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Caesarean sections are associated with sonographic determined fetal size from the second trimester onwards

  • Kirchengast, Sylvia1
  • Hartmann, Beda
  • 1 University of Vienna, Austria , (Austria)
Published Article
Anthropological Review
Publication Date
Jun 01, 2020
DOI: 10.2478/anre-2020-0012
De Gruyter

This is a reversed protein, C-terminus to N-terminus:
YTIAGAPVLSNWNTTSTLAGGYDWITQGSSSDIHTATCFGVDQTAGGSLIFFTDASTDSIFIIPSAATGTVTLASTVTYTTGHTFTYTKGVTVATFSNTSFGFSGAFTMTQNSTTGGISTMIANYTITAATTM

Human birth represents a critical and life-threatening event in the life of mother and child and is therefore of special importance for anthropological as well as public health research. Study aims: to analyze the association patterns between fetal biometry and delivery modes from the first trimester onwards. In this electronic medical record-based study, a dataset of 3408 singleton term birth taking place at the Viennese Danube hospital in Austria. was analyzed. Fetal biometry was reconstructed by the results of three ultrasound examinations carried out at the 11th/12th, 20th/21th and 32th/33thweek of gestation. In detail, crown-rump length, biparietal diameter, fronto-occipital diameter, head circumference, abdominal trans-verse diameter, abdominal sagittal diameter, abdominal circumference, and femur length were determined. Birth weight, birth length and head circumference were measured immediately after birth. Four delivery modes were compared: spontaneous vaginal birth, instrumental vaginal birth, planned cesarean section and emergency cesarean section. The total cesarean section rate was 10.2%. Fetal biometry and newborn size differed significantly between the four delivery modes. From the second trimester onward, head circumferences were significantly larger (p=0.005) among fetuses delivered by instrumental delivery or emergency cesarean section than among fetuses delivered by spontaneous vaginal birth. The fetal abdominal dimensions during the third trimester were significantly largest (p=0.001) among fetuses delivered by emergency cesarean section. In comparison to spontaneous vaginal delivery the risk to require instrumental delivery increased significantly with increasing fetal head dimensions at the second (p=0.019) and third trimester(p=0.032) independent of maternal somatic factors. The risk of emergency CS increased significantly with increasing head dimensions (p=0.030) as well as abdominal dimensions (p=0.001) at the third trimester and newborn size (p=0.002), also independently of maternal somatic factors. In general, larger fetuses are on an increased risk of experiencing instrumental delivery or emergency caesarean section. This association between fetal size and delivery mode is detectable from the second trimester onwards.

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